• [0028]
    In some implementations, upon invocation of device functionality, the graphical user interface of the mobile device 100 changes, or is augmented or replaced with another user interface or user interface elements, to facilitate user access to particular functions associated with the corresponding device functionality. For example, in response to a user touching a phone object, the graphical user interface of the touch-sensitive display 102 may present display objects related to various phone functions; likewise, touching of an email object may cause the graphical user interface to present display objects related to various e-mail functions; touching a Web object may cause the graphical user interface to present display objects related to various Web-surfing functions; and touching a media player object may cause the graphical user interface to present display objects related to various media processing functions.
  • [0029]
    In some implementations, the top-level graphical user interface environment or state of FIG. 1 can be restored by pressing a button 120 located near the bottom of the mobile device 100. In some implementations, each corresponding device functionality may have corresponding “home” display objects displayed on the touch-sensitive display 102, and the graphical user interface environment of FIG. 1 can be restored by pressing the “home” display object.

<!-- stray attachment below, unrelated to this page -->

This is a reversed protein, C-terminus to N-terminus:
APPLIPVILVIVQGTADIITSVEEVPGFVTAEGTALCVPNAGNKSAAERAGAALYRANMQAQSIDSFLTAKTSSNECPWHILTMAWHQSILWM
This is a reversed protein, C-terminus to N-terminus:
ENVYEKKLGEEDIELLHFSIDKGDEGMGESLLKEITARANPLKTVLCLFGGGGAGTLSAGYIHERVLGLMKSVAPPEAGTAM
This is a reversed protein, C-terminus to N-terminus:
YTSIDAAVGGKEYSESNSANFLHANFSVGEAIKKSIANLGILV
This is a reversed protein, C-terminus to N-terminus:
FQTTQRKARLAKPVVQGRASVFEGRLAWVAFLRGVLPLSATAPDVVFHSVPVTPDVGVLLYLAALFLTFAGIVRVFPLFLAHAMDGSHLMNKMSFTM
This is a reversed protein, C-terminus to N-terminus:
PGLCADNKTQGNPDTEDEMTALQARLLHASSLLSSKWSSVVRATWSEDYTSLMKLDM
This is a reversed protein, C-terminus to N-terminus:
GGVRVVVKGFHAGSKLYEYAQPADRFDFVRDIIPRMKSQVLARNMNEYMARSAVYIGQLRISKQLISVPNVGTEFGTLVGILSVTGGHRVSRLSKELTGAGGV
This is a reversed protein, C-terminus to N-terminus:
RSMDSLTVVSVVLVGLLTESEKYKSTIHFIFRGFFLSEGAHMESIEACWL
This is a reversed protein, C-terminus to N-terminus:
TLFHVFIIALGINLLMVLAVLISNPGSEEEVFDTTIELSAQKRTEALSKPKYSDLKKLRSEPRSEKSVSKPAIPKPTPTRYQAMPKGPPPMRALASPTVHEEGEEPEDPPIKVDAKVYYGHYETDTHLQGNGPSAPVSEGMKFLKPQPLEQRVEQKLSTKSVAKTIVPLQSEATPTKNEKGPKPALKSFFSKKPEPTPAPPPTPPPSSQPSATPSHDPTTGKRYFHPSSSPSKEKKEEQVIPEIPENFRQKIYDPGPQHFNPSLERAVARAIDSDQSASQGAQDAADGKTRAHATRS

• [0030]
    In some implementations, the top-level graphical user interface can include additional display objects 106, such as a short messaging service (SMS) object, a calendar object, a photos object, a camera object, a calculator object, a stocks object, a weather object, a maps object 144, a notes object, a clock object, an address book object, and a settings object. Touching the maps object 144 can, for example, invoke a mapping and location-based services environment and supporting functionality; likewise, a selection of any of the display objects 106 can invoke a corresponding object environment and functionality.
  • [0031]
    Additional and/or different display objects can also be displayed in the graphical user interface of FIG. 1. For example, if the device 100 is functioning as a base station for other devices, one or more “connection” objects may appear in the graphical user interface to indicate the connection. In some implementations, the display objects 106 can be configured by a user, e.g., a user may specify which display objects 106 are displayed, and/or may download additional applications or other software that provides other functionalities and corresponding display objects.